John Harty Laboratory

  • Research

    Research in the Harty laboratory is focused on understanding the dynamics of the T cell response, how effector and memory T cell differentiation are regulated, how memory T cell populations are maintained and how they can be generated and manipulated to enhance protective immunity. We have pursued these interests for over 20 years using mouse models of bacterial (Listeria monocytogenes) and viral (Lymphocytic choriomeningiitis Virus, Vaccinia Virus, Mouse Hepatitis Virus, Influenza Virus) infection as well as dendritic cell and nanoparticle immunizations.

    In 2005, Dr. Harty took sabbatical at The Welcome Trust Center for Human Genetics in Oxford, UK to learn about malaria vaccines in humans and rodents. The Harty lab obtained Plasmodium infected mosquitoes in June of 2007 and commenced on our safari into mouse models of malaria, where we now have interests in understanding the basic mechanisms that can be used enhance immunity to both the liver and blood-stages of infection.

    The major approaches in the lab involve identification of new questions through sophisticated analyses of in vivo T cell responses to various pathogens or immunization regimens. These observations are then dissected at the cellular, biochemical and molecular levels to generate a comprehensive mechanistic view of T cell regulation. Ultimately our goal is to provide fundamental insights that will inform vaccine design and therapeutic interventions for major human infectious diseases.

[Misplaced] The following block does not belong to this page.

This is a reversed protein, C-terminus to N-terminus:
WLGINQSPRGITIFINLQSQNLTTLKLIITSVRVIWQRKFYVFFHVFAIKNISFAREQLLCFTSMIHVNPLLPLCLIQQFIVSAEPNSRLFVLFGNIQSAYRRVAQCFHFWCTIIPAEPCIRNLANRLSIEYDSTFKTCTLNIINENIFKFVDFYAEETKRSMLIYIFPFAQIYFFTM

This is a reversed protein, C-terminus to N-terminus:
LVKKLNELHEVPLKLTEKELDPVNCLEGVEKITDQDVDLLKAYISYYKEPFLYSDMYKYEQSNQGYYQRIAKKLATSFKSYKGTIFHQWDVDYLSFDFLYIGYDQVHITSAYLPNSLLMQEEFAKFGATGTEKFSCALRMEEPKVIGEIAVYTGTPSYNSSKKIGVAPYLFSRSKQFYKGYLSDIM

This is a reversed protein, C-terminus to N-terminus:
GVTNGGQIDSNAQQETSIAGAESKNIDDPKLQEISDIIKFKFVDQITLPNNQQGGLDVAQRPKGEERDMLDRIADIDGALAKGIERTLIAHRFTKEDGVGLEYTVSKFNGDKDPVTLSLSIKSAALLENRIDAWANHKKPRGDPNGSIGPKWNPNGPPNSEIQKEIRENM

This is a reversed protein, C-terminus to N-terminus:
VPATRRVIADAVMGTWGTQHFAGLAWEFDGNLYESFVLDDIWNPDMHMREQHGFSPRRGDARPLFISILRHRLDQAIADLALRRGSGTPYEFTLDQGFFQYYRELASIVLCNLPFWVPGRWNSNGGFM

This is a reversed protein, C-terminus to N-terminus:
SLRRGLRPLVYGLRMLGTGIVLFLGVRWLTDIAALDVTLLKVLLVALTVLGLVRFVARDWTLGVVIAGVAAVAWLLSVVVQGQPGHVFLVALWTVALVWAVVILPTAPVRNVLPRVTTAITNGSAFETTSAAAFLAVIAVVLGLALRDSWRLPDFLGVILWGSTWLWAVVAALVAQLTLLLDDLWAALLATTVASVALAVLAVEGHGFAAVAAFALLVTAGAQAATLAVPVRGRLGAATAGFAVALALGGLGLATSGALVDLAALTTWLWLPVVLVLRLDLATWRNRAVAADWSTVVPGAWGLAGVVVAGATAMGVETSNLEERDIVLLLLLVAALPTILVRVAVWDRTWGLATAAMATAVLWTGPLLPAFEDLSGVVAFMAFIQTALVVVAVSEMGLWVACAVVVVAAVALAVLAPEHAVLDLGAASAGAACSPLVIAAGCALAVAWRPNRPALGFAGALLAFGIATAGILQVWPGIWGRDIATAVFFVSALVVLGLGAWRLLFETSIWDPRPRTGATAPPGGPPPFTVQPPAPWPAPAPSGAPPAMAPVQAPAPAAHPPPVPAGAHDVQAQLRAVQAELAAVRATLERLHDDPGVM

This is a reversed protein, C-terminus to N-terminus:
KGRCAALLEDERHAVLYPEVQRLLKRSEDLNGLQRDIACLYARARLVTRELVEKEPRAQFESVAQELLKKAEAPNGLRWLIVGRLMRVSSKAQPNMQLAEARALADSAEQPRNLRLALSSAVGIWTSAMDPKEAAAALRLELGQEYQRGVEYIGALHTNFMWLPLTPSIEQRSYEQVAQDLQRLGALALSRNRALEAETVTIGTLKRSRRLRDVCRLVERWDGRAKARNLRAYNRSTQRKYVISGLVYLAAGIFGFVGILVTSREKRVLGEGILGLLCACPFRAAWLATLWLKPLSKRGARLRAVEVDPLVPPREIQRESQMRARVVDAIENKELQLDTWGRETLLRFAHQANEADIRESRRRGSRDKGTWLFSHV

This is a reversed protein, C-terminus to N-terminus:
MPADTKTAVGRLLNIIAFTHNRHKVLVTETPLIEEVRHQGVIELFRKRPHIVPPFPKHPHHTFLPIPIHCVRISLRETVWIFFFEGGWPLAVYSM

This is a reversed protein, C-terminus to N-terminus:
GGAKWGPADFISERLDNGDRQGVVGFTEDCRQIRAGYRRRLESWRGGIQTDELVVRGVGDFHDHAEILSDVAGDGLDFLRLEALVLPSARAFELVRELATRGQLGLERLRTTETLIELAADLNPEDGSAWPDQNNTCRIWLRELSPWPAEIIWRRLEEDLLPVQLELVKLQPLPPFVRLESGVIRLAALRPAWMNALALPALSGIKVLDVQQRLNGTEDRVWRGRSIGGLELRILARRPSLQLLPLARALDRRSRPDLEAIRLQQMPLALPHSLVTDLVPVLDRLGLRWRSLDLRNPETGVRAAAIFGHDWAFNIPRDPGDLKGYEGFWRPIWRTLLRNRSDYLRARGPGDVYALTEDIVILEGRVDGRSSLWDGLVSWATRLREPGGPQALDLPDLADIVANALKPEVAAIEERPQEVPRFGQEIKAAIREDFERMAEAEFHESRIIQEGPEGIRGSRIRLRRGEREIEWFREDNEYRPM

Current projects in the lab focus on

    1. The impact of repetitive antigen-exposure on memory CD8 T cell populations
    2. The role of inflammatory cytokines on differentiation and function of effector and memory CD8 T cells
    3. The molecular regulation of memory T cell trafficking
    4. The mechanisms underlying stable maintenance of memory CD8 T cell numbers
    5. Cellular interactions required for memory CD8 T cell immunity to lung infection with Influenza virus
    6. Mechanisms of memory CD8 T cell immunity to liver-stage Plasmodium infection
    7. Optimizing T cell responses to whole attenuated Plasmodium vaccines
    8. The interactions between the host immune system and blood-stage Plasmodium infection that influence parasite persistence versus clearance